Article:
5. Extend Empty Property Rates Relief -Instead of only the warehouse and industrial sector receiving the 6 months empty rates holiday this should be extended to the retail and office sector.
  6. Introduce Annual Revaluations– the  ideal would-be annual revaluations – so that assessments reflect values at the antecedent valuation date more accurately during the life of a list, reducing the likely significant shift in liability following a revaluation. This provides greater certainty for businesses. Once a short period is established between revaluation cycles, any transitional scheme is unnecessary
  7. Reform the Appeals System, providing more support to the VOA– Recent tinkering with CCA and removing the Check part of the system has only added to the confusion of this ill-equipped system and placed more of an administrative burden on rate payers, particularly with the request for the annual provision of information. The system should be transparent, easy to access and allow appeals to be resolved in 12 months. Currently only those companies that can afford professional advisors get to the right answer.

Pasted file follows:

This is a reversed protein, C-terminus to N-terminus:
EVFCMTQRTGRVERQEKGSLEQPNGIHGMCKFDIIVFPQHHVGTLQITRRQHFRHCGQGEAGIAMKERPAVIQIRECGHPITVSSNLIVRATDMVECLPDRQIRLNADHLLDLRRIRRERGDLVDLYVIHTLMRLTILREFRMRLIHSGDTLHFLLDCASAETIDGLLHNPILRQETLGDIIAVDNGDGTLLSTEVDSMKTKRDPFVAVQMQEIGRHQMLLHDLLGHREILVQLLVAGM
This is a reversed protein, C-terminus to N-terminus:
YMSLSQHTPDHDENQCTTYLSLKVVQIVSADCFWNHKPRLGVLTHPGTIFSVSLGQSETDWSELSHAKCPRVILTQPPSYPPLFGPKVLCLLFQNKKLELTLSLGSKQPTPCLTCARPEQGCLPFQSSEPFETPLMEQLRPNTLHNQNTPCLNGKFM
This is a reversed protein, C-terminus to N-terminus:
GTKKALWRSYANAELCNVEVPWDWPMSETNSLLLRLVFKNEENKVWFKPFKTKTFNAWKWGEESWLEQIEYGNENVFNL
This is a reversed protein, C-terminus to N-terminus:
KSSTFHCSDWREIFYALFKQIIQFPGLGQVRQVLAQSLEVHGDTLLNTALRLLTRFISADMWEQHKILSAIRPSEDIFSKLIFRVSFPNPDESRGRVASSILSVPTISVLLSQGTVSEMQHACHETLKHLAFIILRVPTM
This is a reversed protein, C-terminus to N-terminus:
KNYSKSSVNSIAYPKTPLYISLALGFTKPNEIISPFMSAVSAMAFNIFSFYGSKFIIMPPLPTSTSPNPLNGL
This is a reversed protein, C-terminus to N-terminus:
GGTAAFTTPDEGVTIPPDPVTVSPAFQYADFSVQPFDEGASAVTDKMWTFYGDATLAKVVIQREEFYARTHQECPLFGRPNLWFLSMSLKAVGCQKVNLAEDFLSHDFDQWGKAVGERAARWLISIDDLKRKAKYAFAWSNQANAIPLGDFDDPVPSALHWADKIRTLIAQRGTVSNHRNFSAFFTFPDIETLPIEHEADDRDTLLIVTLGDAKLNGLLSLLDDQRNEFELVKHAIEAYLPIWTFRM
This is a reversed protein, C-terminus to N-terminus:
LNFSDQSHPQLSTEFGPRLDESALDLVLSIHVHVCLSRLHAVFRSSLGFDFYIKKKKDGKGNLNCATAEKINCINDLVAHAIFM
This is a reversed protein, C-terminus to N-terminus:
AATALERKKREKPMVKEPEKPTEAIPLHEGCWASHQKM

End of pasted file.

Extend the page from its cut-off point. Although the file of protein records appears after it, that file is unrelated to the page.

8. Review Plant and Machinery– There should be a wholesale and then regular review of what is or is not rateable in relation to plant and machinery. All plant that is an integral part of the trade process should be exempted from business rates as should be investment in new technology that make businesses more green/ sustainable. This would allow the rating system to complement government policy and targets.
  9. Consider introducing an on-line sales tax/ delivery tax – to reduce the discrepancies between what on-line retailers pay in business rates tax and the physical high street retailer. An online sales tax should be an amelioration not as a total replacement of the current system.

89% of Colliers’ snapshot survey of retail clients and contacts ( taken in April this year) said yes to a new tax- provided it took the pressure off business rates in the High Street.

  1. Take a proper look at Local Authority financing. Government must investigate new funding sources for councils as confidence in the current system dwindles. In addition to an Online sales tax the government should look at Council Tax funding too.
  2. Register of rating advisors similar to the FCA to make sure the cowboy and criminal element that prey on businesses who do not understand the complicated process of dealing with appeals and reliefs get the best advice from professionals.

John Webber added, “Jeremy Hunt has long admitted that the business rates system is in need of reform and now is his chance to do something about it. The current system is over-complicated, opaque and basically too high.

We need a well-managed and transparent business rates system, and we need it now. The government obviously has a multi-billion pound deficit to fill in its Budget- but continuing to strangle businesses and destroy the high street certainly won’t be the solution to the problem.”